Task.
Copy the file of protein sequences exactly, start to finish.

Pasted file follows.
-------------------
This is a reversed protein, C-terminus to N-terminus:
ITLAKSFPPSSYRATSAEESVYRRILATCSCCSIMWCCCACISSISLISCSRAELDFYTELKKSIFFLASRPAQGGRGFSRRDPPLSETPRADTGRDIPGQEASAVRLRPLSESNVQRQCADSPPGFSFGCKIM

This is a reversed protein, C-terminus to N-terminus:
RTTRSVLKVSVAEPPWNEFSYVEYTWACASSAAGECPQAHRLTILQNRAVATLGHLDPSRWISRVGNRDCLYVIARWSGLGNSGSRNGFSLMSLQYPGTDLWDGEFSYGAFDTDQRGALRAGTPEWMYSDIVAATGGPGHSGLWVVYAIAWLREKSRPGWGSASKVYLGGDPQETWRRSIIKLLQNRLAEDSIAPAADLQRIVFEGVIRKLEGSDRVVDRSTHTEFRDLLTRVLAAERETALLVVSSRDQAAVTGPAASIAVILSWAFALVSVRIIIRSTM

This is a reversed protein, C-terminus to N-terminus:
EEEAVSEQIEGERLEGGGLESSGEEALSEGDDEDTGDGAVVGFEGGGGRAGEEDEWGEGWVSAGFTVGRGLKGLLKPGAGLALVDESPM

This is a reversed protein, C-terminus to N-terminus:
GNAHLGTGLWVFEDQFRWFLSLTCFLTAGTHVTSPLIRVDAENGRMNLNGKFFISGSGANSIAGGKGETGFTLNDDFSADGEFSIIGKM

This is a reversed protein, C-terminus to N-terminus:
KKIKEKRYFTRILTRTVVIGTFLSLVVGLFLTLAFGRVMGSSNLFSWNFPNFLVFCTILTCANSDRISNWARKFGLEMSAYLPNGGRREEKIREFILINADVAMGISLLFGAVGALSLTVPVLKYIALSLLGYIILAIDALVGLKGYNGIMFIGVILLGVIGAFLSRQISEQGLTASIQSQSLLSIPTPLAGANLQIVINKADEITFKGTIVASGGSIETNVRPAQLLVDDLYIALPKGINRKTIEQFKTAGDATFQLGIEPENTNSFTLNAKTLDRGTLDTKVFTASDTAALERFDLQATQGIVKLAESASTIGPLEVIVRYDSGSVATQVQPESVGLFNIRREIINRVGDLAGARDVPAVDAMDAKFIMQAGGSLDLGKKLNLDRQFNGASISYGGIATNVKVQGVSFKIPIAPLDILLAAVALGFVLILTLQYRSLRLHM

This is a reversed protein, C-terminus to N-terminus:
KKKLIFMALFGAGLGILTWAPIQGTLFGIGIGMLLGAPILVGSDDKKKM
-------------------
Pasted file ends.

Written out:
This is a reversed protein, C-terminus to N-terminus:
ITLAKSFPPSSYRATSAEESVYRRILATCSCCSIMWCCCACISSISLISCSRAELDFYTELKKSIFFLASRPAQGGRGFSRRDPPLSETPRADTGRDIPGQEASAVRLRPLSESNVQRQCADSPPGFSFGCKIM

This is a reversed protein, C-terminus to N-terminus:
RTTRSVLKVSVAEPPWNEFSYVEYTWACASSAAGECPQAHRLTILQNRAVATLGHLDPSRWISRVGNRDCLYVIARWSGLGNSGSRNGFSLMSLQYPGTDLWDGEFSYGAFDTDQRGALRAGTPEWMYSDIVAATGGPGHSGLWVVYAIAWLREKSRPGWGSASKVYLGGDPQETWRRSIIKLLQNRLAEDSIAPAADLQRIVFEGVIRKLEGSDRVVDRSTHTEFRDLLTRVLAAERETALLVVSSRDQAAVTGPAASIAVILSWAFALVSVRIIIRSTM

This is a reversed protein, C-terminus to N-terminus:
EEEAVSEQIEGERLEGGGLESSGEEALSEGDDEDTGDGAVVGFEGGGGRAGEEDEWGEGWVSAGFTVGRGLKGLLKPGAGLALVDESPM

This is a reversed protein, C-terminus to N-terminus:
GNAHLGTGLWVFEDQFRWFLSLTCFLTAGTHVTSPLIRVDAENGRMNLNGKFFISGSGANSIAGGKGETGFTLNDDFSADGEFSIIGKM

This is a reversed protein, C-terminus to N-terminus:
KKIKEKRYFTRILTRTVVIGTFLSLVVGLFLTLAFGRVMGSSNLFSWNFPNFLVFCTILTCANSDRISNWARKFGLEMSAYLPNGGRREEKIREFILINADVAMGISLLFGAVGALSLTVPVLKYIALSLLGYIILAIDALVGLKGYNGIMFIGVILLGVIGAFLSRQISEQGLTASIQSQSLLSIPTPLAGANLQIVINKADEITFKGTIVASGGSIETNVRPAQLLVDDLYIALPKGINRKTIEQFKTAGDATFQLGIEPENTNSFTLNAKTLDRGTLDTKVFTASDTAALERFDLQATQGIVKLAESASTIGPLEVIVRYDSGSVATQVQPESVGLFNIRREIINRVGDLAGARDVPAVDAMDAKFIMQAGGSLDLGKKLNLDRQFNGASISYGGIATNVKVQGVSFKIPIAPLDILLAAVALGFVLILTLQYRSLRLHM

This is a reversed protein, C-terminus to N-terminus:
KKKLIFMALFGAGLGILTWAPIQGTLFGIGIGMLLGAPILVGSDDKKKM